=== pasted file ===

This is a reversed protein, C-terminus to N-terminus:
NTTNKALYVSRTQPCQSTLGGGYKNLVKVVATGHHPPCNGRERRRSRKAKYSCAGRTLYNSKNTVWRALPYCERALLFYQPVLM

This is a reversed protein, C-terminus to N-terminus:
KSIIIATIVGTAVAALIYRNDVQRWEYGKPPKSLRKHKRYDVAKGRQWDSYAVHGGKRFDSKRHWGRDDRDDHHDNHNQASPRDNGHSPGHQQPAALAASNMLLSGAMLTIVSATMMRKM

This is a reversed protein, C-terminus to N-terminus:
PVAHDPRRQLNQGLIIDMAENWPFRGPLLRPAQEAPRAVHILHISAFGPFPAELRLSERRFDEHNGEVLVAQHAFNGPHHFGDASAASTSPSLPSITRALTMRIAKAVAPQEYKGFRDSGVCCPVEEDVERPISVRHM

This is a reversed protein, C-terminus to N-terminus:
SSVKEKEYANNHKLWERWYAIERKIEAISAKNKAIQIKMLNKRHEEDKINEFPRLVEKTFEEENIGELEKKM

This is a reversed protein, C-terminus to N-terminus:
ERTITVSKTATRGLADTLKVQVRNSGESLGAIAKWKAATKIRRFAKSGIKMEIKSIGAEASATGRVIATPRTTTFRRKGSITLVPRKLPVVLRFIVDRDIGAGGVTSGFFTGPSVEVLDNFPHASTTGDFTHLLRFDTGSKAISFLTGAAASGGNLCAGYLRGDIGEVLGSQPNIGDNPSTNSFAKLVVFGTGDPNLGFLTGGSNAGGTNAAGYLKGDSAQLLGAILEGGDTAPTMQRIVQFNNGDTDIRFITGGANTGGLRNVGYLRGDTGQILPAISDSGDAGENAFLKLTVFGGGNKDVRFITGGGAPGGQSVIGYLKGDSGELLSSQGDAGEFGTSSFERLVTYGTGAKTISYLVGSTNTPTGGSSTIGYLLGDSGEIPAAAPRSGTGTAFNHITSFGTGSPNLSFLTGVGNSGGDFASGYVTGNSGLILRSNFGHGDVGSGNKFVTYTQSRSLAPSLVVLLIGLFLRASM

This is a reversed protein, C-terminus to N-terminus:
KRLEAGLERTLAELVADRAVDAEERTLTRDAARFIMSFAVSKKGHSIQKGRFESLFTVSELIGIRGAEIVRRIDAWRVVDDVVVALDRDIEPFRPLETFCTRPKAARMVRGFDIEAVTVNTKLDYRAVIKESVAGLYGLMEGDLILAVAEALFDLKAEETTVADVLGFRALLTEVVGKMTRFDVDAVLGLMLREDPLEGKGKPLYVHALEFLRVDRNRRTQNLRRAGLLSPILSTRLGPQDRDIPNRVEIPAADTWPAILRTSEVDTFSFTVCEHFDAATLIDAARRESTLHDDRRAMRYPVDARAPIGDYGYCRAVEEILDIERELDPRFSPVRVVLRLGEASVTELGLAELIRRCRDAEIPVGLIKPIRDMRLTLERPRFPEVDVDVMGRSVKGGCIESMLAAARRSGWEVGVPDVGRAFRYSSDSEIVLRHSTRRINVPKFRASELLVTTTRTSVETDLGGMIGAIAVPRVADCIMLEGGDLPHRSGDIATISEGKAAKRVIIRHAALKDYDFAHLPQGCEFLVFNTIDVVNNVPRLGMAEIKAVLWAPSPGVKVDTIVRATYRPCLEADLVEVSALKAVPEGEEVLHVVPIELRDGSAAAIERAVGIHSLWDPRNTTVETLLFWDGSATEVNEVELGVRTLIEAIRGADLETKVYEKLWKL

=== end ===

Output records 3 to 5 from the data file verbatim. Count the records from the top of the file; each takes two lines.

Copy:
This is a reversed protein, C-terminus to N-terminus:
PVAHDPRRQLNQGLIIDMAENWPFRGPLLRPAQEAPRAVHILHISAFGPFPAELRLSERRFDEHNGEVLVAQHAFNGPHHFGDASAASTSPSLPSITRALTMRIAKAVAPQEYKGFRDSGVCCPVEEDVERPISVRHM

This is a reversed protein, C-terminus to N-terminus:
SSVKEKEYANNHKLWERWYAIERKIEAISAKNKAIQIKMLNKRHEEDKINEFPRLVEKTFEEENIGELEKKM

This is a reversed protein, C-terminus to N-terminus:
ERTITVSKTATRGLADTLKVQVRNSGESLGAIAKWKAATKIRRFAKSGIKMEIKSIGAEASATGRVIATPRTTTFRRKGSITLVPRKLPVVLRFIVDRDIGAGGVTSGFFTGPSVEVLDNFPHASTTGDFTHLLRFDTGSKAISFLTGAAASGGNLCAGYLRGDIGEVLGSQPNIGDNPSTNSFAKLVVFGTGDPNLGFLTGGSNAGGTNAAGYLKGDSAQLLGAILEGGDTAPTMQRIVQFNNGDTDIRFITGGANTGGLRNVGYLRGDTGQILPAISDSGDAGENAFLKLTVFGGGNKDVRFITGGGAPGGQSVIGYLKGDSGELLSSQGDAGEFGTSSFERLVTYGTGAKTISYLVGSTNTPTGGSSTIGYLLGDSGEIPAAAPRSGTGTAFNHITSFGTGSPNLSFLTGVGNSGGDFASGYVTGNSGLILRSNFGHGDVGSGNKFVTYTQSRSLAPSLVVLLIGLFLRASM